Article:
‘Corus’ of Disapproval

The mothballing of the Corus steelworks is strangely symbolic of what we have lost as a country.

The decline of our ability to make things and our reliance on the flaky services sector positions our economy as no more than a house of cards built on sand (to mix a few metaphors).

Basically, we have squandered our industrial heritage and traded away our engineering skills with nothing to show for it, except some incredible museums, empty factories, derelict industrial estates and swathes of the country being blighted by ghastly levels of unemployment.

Long gone are the days when we had worthwhile role models like Isambard Kingdom Brunel – he was natural hero, someone who people aspired to be and admired for his many skills. Now the role model and aspirational icon is Simon Cowell!

The number of industries where we led the world in the race for growth is legion – shipbuilding, railways, chemical engineering, civil engineering, steelworking and so on, including the nuclear industry. And we no longer have any real kind of car industry. Now we are also-rans, with the imaginary belief that because of our industrial heritage we still count as players.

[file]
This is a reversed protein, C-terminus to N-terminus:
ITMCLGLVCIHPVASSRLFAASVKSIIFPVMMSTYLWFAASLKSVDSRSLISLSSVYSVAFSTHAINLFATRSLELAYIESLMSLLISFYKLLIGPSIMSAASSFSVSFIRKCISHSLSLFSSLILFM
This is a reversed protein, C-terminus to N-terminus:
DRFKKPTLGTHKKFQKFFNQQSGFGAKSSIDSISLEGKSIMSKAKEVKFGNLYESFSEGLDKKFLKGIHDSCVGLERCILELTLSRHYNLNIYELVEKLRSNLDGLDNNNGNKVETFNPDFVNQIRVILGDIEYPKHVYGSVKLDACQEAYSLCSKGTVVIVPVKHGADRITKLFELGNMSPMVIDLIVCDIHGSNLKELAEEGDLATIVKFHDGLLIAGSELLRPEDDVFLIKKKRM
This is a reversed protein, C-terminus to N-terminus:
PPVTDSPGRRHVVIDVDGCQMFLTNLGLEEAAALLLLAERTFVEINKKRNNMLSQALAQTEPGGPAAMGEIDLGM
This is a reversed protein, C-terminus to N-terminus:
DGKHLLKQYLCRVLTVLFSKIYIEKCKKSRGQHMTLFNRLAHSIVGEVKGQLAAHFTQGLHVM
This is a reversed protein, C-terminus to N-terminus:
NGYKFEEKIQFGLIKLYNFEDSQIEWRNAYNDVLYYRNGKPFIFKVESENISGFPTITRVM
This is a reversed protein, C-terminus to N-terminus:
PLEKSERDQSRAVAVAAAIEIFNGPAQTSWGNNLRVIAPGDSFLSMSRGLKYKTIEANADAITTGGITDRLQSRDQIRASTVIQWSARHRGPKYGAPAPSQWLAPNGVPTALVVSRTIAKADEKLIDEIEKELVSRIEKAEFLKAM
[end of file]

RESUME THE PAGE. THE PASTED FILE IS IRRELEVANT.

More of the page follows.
It is time we saluted the ‘industries’ (including agriculture and pharmaceuticals) that we still have left and take some positive measures to try and rebuild ourselves into a nation that can make things. This would include devising a better industrial policy than we have and showing more willingness to take on EU rules that seem to allow all other countries to support their own industries, but deny us the ability to help ours. Only then will we amount to more than the frothy top to a cold cup of coffee held in the hand of a seedy celebrity in a world where entertainment ephemera counts for more than engineering does.

Published on Feb 24, 2010 by Neil Thomas